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Pages 1-6

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From page 1...
... One important elemment of "urban ecology" is the role of tre in providin a wide ees ng variety of environmenta benefits, suc as al ch  seque estering of carb bon, thus conntributing direc to climate change mitigation; ctly e  reduction of air pol llution through direct deposition of pollu utants and thro ough cooling effects that reduce the formation of ozone; s t  shadin of building which can lower energy demand for a conditioning; ng gs, y air  reduction of urban heat island (UUHI) effects;  interception of water runoff, thus buffering loc waterways from pollutio and helpin s cal s on ng ntrol stormwat overflow problems; to con ter p  provis sion of vital ha abitat for wild dlife; and  access to nature.
From page 2...
... :  current capabilities to characterize and quantify the benefits ("ecosystem services") provided by trees and forest canopy cover within a metropolitan area, which may include benefits to public health and well-being;  key gaps in our understanding and our ability to model, measure, and monitor such services, and improvements that may be needed to allow tree planting to be sanctioned as a "creditable" strategy in official regulatory control programs (i.e., for air quality, water quality, and climate change response)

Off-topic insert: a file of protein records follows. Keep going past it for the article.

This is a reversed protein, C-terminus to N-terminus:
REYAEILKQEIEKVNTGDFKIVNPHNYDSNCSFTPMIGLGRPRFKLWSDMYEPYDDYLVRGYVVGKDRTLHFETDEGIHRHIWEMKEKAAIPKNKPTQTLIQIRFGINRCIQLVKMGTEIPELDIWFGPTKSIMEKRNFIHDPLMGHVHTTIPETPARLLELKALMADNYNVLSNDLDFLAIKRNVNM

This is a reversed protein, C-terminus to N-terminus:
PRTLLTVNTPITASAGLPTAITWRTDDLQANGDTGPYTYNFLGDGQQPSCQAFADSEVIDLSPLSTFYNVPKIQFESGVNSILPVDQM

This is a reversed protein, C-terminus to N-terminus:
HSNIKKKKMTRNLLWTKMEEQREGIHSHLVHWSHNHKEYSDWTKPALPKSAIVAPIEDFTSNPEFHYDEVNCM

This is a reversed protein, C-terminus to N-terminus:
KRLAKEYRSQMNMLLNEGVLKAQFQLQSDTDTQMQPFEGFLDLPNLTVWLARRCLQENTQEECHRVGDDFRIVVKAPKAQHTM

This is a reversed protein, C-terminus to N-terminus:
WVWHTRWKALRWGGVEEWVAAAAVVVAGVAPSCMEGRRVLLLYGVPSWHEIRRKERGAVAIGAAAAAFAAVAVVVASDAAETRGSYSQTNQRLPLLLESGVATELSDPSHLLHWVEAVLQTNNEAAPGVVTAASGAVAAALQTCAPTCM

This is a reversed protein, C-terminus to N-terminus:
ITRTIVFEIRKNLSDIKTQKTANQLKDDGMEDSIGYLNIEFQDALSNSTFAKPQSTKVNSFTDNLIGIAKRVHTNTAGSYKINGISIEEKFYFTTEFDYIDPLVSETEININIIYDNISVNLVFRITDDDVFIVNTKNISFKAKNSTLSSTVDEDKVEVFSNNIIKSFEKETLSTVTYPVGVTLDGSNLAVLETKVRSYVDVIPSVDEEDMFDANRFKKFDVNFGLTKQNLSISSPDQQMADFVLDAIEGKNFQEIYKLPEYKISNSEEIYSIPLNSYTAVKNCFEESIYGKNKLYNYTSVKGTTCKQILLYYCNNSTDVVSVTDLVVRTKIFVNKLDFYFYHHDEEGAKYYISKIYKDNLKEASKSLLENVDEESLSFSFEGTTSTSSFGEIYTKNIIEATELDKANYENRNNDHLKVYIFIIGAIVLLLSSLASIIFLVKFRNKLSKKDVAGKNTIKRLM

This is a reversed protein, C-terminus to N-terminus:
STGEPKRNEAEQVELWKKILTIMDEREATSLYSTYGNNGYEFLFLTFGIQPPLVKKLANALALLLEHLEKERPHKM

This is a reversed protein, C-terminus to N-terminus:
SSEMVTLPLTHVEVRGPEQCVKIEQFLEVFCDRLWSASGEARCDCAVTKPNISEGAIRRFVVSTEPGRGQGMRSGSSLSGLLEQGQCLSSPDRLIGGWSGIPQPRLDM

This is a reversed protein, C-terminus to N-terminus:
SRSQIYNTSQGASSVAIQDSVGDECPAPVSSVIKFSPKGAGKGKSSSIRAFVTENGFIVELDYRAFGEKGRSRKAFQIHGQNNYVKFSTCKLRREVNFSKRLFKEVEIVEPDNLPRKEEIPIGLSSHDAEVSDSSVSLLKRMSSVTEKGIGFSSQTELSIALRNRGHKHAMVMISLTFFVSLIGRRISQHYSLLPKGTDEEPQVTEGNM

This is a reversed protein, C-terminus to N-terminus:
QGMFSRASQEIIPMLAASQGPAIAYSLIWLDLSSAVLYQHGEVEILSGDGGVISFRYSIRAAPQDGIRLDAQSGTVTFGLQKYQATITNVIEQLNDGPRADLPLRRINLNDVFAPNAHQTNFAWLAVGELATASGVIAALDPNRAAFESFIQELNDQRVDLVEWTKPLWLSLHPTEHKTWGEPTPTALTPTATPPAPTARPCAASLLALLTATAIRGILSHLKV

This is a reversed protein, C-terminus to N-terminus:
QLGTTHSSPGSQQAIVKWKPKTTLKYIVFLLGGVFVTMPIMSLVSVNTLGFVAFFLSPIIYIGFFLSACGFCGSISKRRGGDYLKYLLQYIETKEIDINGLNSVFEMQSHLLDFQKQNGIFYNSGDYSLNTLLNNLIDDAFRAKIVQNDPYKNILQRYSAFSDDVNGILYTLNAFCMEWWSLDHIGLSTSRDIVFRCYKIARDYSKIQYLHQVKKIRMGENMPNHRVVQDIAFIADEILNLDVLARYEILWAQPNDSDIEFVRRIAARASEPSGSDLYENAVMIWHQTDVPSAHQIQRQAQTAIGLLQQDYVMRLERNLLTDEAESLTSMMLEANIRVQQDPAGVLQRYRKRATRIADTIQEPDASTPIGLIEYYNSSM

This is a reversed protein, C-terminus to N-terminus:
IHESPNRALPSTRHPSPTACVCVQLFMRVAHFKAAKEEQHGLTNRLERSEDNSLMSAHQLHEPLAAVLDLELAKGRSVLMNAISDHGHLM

From page 3...
... Thus there is growing interest in an important, multifaceted area for research that reaches across many disciplines of physical, biological, and social sciences. A major goal of this research is to be able to provide clear, compelling scientific guidance that can help cities grow and sustain forest canopy cover in a way that maximizes and sustains benefits and minimizes costs and potential unintended consequences (such as increased pollen load, risk of fire and storm damages, and greater requirements for water resources)
From page 4...
... The committee hopes that this report will provide a useful resource to the wide array of urban forestry stakeholders (e.g., researchers and program managers in agencies such as the USFS and the EPA, academic researchers, and foundations and non-governmental organizations that support community forestry issues) , in particular to help shape their support for future research.
From page 5...
... . Cultural ecosystem services: Nonmaterial benefits people obtain from ecosystems, such as cultural diversity, spiritual and religious values, knowledge systems, educational values, inspiration, aesthetic values, social relations, sense of place, cultural heritage values, recreation and ecotourism.

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